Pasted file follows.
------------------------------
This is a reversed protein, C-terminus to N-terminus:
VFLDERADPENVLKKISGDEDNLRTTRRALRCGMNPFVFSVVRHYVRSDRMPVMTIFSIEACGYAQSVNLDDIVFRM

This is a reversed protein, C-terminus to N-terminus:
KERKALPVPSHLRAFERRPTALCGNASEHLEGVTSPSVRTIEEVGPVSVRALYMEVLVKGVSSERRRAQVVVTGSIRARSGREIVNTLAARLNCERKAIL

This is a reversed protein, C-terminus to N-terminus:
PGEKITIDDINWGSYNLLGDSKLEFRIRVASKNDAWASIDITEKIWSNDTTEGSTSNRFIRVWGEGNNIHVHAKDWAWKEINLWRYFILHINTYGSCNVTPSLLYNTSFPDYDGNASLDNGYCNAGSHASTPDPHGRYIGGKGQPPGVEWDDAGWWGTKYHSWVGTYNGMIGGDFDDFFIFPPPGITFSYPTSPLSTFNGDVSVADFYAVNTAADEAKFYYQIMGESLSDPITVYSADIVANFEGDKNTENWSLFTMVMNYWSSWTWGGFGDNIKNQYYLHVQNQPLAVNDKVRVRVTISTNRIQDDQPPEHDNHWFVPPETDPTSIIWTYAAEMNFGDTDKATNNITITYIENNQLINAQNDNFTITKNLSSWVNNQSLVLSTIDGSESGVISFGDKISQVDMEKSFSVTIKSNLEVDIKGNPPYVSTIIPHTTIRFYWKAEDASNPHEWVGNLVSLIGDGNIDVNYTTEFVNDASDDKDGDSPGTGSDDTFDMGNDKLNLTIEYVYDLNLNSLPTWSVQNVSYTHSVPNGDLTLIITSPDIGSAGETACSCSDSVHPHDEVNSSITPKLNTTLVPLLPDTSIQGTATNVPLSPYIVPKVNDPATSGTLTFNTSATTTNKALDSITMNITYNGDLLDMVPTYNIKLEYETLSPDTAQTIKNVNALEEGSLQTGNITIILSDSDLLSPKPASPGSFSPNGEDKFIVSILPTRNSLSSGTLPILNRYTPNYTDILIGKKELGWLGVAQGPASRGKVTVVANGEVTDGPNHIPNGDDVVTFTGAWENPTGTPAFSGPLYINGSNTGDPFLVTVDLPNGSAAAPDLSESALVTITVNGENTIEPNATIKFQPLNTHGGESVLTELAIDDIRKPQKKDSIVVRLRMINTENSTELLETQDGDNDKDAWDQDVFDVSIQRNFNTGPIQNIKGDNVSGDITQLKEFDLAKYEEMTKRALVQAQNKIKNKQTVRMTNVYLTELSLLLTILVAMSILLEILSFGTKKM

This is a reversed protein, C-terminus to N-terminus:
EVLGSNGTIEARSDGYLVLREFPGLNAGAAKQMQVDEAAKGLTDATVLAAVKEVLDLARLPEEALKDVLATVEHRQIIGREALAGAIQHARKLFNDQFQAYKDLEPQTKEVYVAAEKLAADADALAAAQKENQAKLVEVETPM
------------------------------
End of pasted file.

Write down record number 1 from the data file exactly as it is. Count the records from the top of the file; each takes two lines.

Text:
This is a reversed protein, C-terminus to N-terminus:
VFLDERADPENVLKKISGDEDNLRTTRRALRCGMNPFVFSVVRHYVRSDRMPVMTIFSIEACGYAQSVNLDDIVFRM